Caring for a Father with Dementia
It was a pleasant summer evening in Caldwell, Idaho, and my wife and I were sitting in our home watching some TV. The year was 2012. Suddenly my cell phone rang: It was my older brother, calling me to let me know that my dad—who had moved from the Seattle area to Eastern Washington six and a half years previous—had been admitted to a hospital in Seattle. My brother explained I was to call the hospital and talk to my dad to find out what was going on. As soon as I finished with my brother, I called the hospital switchboard and asked to speak with my dad. I will never forget our conversation after talking to him for the first time in six and a half years.
I said, “Dad, it’s me, do you remember me?” My dad said, “Yes.” At this point I’m a mess inside, but I’m not crying. I told him I loved him and asked if he would like to see me; he said "Yes," and we talked for a while more. I tell him I’ll call him back soon, and we hang up. I then call my mom and let her know what has happened. She’s shocked, and asks, “Are you coming to Seattle?”
My wife and I, a few hours after this conversation, hopped in the car and drove the eight hours from Caldwell, Idaho, to Seattle, Washington. During our time in the hospital, I tracked down where he had been, and what brought him there. The doctors told me that he had frontal temporal dementia. In the end, we got him the help he needed; my dad is now stable and living in an assisted living facility in the Seattle area, where he is a member of a solid Reformed Baptist church and attends three weekly Bible studies.
Valuing My Dad as an Image Bearer
One day my dad’s brain will not function as the Lord intends. Yet even then, my dad will an image-bearer of God. I love my dad well by treating him as someone loved and created by God, no matter if he’s having a good day or a bad day.
Over the years, my dad has come to love reading the Bible. On our weekly phone call, we have great theological conversation where he shares what he’s learning, and I listen. I also share what I’ve learned and am still learning from Scripture. At the same time, being a support and encouragement to my dad means letting those who care for him know when he’s not well.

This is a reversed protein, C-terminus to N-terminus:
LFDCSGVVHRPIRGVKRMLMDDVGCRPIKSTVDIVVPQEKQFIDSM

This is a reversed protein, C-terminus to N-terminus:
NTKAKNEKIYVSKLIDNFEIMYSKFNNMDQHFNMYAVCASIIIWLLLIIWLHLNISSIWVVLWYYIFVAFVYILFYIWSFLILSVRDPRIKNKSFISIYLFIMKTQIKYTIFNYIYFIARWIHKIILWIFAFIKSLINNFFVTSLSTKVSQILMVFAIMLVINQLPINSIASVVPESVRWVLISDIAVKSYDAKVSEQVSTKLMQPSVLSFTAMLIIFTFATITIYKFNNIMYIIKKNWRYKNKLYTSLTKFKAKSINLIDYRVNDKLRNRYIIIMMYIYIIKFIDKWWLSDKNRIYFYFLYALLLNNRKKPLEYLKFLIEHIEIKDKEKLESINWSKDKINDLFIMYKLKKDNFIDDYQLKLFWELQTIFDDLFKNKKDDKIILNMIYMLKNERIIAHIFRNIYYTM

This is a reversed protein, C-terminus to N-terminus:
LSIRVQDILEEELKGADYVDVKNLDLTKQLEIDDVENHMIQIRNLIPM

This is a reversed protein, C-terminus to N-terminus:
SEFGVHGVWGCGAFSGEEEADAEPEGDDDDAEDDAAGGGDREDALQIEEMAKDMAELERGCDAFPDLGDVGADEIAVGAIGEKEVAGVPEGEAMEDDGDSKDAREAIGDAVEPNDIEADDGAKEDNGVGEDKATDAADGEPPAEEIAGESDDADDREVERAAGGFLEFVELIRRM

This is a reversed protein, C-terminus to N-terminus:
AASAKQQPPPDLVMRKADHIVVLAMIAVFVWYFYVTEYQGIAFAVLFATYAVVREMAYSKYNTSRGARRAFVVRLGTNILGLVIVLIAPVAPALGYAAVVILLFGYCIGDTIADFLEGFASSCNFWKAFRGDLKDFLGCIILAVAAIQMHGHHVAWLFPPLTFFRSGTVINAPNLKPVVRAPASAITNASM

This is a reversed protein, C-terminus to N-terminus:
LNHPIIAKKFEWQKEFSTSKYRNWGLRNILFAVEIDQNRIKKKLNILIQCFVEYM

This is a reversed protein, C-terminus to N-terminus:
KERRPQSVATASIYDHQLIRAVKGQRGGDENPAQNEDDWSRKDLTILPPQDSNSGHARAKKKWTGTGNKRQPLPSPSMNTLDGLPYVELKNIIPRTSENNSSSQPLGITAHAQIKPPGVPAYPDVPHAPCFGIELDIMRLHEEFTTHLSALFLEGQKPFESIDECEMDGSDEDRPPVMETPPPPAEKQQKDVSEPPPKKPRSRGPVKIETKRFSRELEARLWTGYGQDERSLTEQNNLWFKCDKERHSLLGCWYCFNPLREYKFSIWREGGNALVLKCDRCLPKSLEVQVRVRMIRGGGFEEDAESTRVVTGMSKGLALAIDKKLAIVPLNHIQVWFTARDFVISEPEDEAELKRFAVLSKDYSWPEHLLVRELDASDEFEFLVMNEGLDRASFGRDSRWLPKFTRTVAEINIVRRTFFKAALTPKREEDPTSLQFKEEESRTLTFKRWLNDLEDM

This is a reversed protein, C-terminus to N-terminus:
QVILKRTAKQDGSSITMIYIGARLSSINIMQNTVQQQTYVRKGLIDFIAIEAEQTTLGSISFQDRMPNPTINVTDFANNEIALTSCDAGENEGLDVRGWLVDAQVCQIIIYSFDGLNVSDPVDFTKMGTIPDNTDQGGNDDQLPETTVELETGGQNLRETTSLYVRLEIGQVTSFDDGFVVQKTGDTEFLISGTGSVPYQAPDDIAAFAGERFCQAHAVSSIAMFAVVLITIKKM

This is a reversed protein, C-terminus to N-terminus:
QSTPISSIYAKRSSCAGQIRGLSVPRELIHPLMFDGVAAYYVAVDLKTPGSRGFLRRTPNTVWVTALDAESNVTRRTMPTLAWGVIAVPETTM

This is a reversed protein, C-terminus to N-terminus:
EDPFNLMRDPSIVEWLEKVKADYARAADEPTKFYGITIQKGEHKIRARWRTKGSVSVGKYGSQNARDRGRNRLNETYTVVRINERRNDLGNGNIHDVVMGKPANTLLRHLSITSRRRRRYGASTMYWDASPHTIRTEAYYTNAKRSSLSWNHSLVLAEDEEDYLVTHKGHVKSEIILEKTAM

Ministering Through Tears
In the first few years of my dad being back in my life, I struggled with my dad’s dementia and often read about his condition in various medical journals. It became too much for me to read much more about it, and I often cried thinking about what dementia will do to my dad. I still do, from time to time.
John 11:35 tells us that Jesus wept. As fully-God and fully-man, Jesus experienced the full range of human emotions, yet never sinned. Hebrews 2:17-18 and Hebrews 4:14-16 in particular have been such an encouragement to me during this time. When hard days come, I can take my dad’s dementia and everything else to the Lord, knowing He loves and cares for me, and that He summons me to go to Him. To bring our cares, struggles, and burdens to the Lord is not a sign of immaturity, but of growing spiritual maturity.
Be Compassionate and Gospel-Centered
One time my dad told me, “I face deep fears and anxieties about dementia.” He also told me, “It is hard to pray and pour those thoughts out to God because it hurts so much.” It hurt to hear him say that, but those words also filled me with compassion for him. I let him know I can’t imagine how hard it was for him to go through having dementia. Then I proceeded to explain that in the New Jerusalem, all things will be made new. "For now, though, as an adopted son of King Jesus, the grace of God abounds towards you, so you can freely come before Jesus, your High Priest." I concluded explaining to my dad how the Psalms help give us the language we need to pour out our cares to our High Priest Jesus in prayer.
The Promises of God and My Dad’s Dementia
One key thing I’ve had to learn amid my dad’s dementia is to trust the Lord and get real with Him. In studying Hebrews in 2012, I discovered more in-depth the promises of God and how they are a bedrock and foundation for the Christian life. This has been and continues to be a balm to my soul.
I’m now over a thousand miles away from my dad—he lives in Seattle, and I live near Los Angeles, CA. But I speak with him weekly, and I’m very encouraged by the work of God’s grace in his life.
Whether you are ministering to those with a severe illness or a disease, please understand the Lord can use you. By growing in grace and holding to the promises of God, you can be used by the Lord in His unfolding story of redemption. By remaining humble and teachable, you can be an instrument to know and make known the glorious news of the Gospel to all around you.
Dave Jenkins (MAR, MDiv, Liberty Baptist Theological Seminary) is the executive director of Servants of Grace Ministries, the executive editor of Theology for Life Magazine, and the host of the Equipping You in Grace Podcast and Warriors of Grace Podcast. You can follow him on Twitter (@davejjenkins), Facebook (Dave Jenkins SOG), and Instagram.
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